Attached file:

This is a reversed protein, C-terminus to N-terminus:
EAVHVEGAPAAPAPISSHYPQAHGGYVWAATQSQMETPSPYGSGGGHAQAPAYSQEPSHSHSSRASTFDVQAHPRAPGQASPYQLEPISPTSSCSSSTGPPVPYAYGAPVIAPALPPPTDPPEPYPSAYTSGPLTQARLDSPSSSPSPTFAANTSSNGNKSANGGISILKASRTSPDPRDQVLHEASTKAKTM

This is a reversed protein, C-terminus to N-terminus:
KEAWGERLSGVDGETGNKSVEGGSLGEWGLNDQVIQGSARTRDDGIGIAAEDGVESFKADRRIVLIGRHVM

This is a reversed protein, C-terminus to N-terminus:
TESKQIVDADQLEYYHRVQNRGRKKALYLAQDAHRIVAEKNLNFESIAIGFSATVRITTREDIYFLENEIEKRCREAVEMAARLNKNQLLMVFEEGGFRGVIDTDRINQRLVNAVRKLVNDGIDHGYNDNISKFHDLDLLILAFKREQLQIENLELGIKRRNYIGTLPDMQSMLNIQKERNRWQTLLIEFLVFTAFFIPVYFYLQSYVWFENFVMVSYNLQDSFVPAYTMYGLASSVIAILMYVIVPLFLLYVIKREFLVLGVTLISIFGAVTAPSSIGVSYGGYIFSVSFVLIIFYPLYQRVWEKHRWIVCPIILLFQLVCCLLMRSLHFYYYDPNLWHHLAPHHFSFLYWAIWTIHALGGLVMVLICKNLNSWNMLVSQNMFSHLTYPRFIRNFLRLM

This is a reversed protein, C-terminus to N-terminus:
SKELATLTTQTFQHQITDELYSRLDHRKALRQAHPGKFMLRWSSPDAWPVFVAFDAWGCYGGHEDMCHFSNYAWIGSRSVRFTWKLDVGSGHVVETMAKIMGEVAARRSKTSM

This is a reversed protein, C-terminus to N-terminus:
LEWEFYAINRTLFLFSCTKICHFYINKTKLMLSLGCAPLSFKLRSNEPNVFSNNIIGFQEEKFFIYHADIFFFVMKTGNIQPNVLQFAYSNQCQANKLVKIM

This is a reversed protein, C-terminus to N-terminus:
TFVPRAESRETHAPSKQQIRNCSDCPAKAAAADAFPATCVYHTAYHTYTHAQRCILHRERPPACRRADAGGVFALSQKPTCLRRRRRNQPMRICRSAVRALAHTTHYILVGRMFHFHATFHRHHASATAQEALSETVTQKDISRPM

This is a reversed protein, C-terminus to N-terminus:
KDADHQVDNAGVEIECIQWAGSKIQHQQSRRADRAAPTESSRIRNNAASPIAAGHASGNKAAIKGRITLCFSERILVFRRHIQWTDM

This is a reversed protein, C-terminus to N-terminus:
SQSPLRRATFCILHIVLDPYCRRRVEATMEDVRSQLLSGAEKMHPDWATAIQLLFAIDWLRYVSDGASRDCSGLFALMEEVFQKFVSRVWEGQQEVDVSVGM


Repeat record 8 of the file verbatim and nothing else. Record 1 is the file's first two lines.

This is a reversed protein, C-terminus to N-terminus:
SQSPLRRATFCILHIVLDPYCRRRVEATMEDVRSQLLSGAEKMHPDWATAIQLLFAIDWLRYVSDGASRDCSGLFALMEEVFQKFVSRVWEGQQEVDVSVGM